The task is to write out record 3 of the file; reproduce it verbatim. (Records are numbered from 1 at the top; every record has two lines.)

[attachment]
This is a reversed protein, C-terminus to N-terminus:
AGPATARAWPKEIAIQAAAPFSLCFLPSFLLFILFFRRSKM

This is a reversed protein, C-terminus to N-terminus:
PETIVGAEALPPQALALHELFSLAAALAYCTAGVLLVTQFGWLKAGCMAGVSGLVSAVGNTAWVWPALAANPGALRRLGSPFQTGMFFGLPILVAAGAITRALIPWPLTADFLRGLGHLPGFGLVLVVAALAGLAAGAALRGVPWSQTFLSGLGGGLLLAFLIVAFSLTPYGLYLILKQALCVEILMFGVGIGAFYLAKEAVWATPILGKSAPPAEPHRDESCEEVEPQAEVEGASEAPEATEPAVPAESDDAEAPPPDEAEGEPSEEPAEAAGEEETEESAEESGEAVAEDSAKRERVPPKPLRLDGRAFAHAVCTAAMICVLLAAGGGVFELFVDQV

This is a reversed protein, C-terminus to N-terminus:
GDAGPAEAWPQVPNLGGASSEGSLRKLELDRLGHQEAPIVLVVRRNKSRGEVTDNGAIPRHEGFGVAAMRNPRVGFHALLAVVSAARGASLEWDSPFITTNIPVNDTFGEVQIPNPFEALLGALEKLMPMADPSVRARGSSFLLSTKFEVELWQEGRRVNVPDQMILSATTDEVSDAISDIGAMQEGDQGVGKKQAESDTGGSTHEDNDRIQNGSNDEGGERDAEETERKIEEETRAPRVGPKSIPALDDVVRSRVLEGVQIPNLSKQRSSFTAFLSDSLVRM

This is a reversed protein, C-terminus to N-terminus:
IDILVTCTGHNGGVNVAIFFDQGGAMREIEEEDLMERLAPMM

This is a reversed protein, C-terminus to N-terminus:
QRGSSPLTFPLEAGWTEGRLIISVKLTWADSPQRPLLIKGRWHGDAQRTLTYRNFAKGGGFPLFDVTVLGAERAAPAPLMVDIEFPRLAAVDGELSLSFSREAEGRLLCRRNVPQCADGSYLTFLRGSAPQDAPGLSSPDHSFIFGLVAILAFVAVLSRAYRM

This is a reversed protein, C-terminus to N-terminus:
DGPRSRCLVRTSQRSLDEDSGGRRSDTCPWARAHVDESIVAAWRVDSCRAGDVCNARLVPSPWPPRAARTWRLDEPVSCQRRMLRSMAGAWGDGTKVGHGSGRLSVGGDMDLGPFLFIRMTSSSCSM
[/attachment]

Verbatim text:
This is a reversed protein, C-terminus to N-terminus:
GDAGPAEAWPQVPNLGGASSEGSLRKLELDRLGHQEAPIVLVVRRNKSRGEVTDNGAIPRHEGFGVAAMRNPRVGFHALLAVVSAARGASLEWDSPFITTNIPVNDTFGEVQIPNPFEALLGALEKLMPMADPSVRARGSSFLLSTKFEVELWQEGRRVNVPDQMILSATTDEVSDAISDIGAMQEGDQGVGKKQAESDTGGSTHEDNDRIQNGSNDEGGERDAEETERKIEEETRAPRVGPKSIPALDDVVRSRVLEGVQIPNLSKQRSSFTAFLSDSLVRM